-- Evangelization today demands an "ecclesial renewal which cannot be deferred." The pope declares: "I dream of a 'missionary option,' that is, a missionary impulse capable of transforming everything, so that the church’s customs, ways of doing things, times and schedules, language and structures can be suitably channeled for the evangelization of today’s world rather than for her self- preservation."

    -- On the need for joy in evangelizing: “There are Christians whose lives seem like Lent without Easter…. An evangelizer must never look like someone who has just come back from a funeral!”

    -- On being close to the people: “An evangelizing community gets involved by word and deed in people’s daily lives; it bridges distances, it is willing to abase itself if necessary, and it embraces human life, touching the suffering flesh of Christ in others.”

    “A church which ‘goes forth’ is a church whose doors are open…. Often it is better simply to slow down, to put aside our eagerness in order to see and listen to others, to stop rushing from one thing to another and to remain with someone who has faltered along the way.”

    -- The role of the bishop, Pope Francis says, is to foster communion and “point the way” to the faithful, but at times to “simply be in their midst with his unassuming and merciful presence.” And that goes for the pope, too: "It is not advisable for the pope to take the place of local bishops in the discernment of every issue which arises in their territory. In this sense, I am conscious of the need to promote a sound 'decentralization.'"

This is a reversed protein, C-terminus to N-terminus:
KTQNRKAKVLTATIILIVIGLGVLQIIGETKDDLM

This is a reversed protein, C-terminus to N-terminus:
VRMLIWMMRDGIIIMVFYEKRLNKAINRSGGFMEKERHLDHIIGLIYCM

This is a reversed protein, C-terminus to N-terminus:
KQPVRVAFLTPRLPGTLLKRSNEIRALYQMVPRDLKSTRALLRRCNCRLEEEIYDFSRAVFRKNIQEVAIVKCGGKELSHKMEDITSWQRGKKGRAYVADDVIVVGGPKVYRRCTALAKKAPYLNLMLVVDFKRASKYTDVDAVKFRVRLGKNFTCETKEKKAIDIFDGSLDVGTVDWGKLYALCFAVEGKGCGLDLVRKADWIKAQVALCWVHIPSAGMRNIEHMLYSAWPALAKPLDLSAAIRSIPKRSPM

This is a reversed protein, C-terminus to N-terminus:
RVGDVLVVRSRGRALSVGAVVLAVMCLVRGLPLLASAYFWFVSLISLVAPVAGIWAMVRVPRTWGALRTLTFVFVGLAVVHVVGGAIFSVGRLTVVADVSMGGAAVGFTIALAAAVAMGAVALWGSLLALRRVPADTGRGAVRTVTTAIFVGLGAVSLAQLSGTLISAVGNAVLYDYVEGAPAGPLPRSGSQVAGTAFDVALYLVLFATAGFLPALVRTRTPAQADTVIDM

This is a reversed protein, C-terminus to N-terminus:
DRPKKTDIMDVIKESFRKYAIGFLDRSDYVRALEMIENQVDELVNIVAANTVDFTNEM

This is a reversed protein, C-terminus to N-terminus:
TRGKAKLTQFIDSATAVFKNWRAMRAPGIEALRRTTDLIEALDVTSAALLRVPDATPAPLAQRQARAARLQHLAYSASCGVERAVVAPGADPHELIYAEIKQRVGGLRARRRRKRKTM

“It is my duty, as the Bishop of Rome, to be open to suggestions which can help make the exercise of my ministry more faithful to the meaning which Jesus Christ wished to give it and to the present needs of evangelization.... The papacy and the central structure of the universal church also need to hear the call to pastoral conversion.”

    The pope notes the possibility of a greater role for bishops’ conference, saying: “Excessive centralization, rather than proving helpful, complicates the church’s life and her missionary outreach.”

    -- The church needs to preach salvation, not doctrine. An imbalance occurs, the pope says, when the church speaks “more about law than about grace, more about the church than about Christ, more about the pope than about God’s word.”

    Evangelization must be an invitation to respond to God’s love and to seek the good in others, he says.

    “If this invitation does not radiate forcefully and attractively, the edifice of the church’s moral teaching risks becoming a house of cards, and this is our greatest risk. It would mean that it is not the Gospel which is being preached, but certain doctrinal or moral points based on specific ideological options.”

    -- On the need to keep the doors to the sacraments open: “The Eucharist, although it is the fullness of sacramental life, is not a prize for the perfect but a powerful medicine and nourishment for the weak.”

    “I want to remind priests that the confessional must not be a torture chamber but rather an encounter with the Lord’s mercy which spurs us on to do our best.”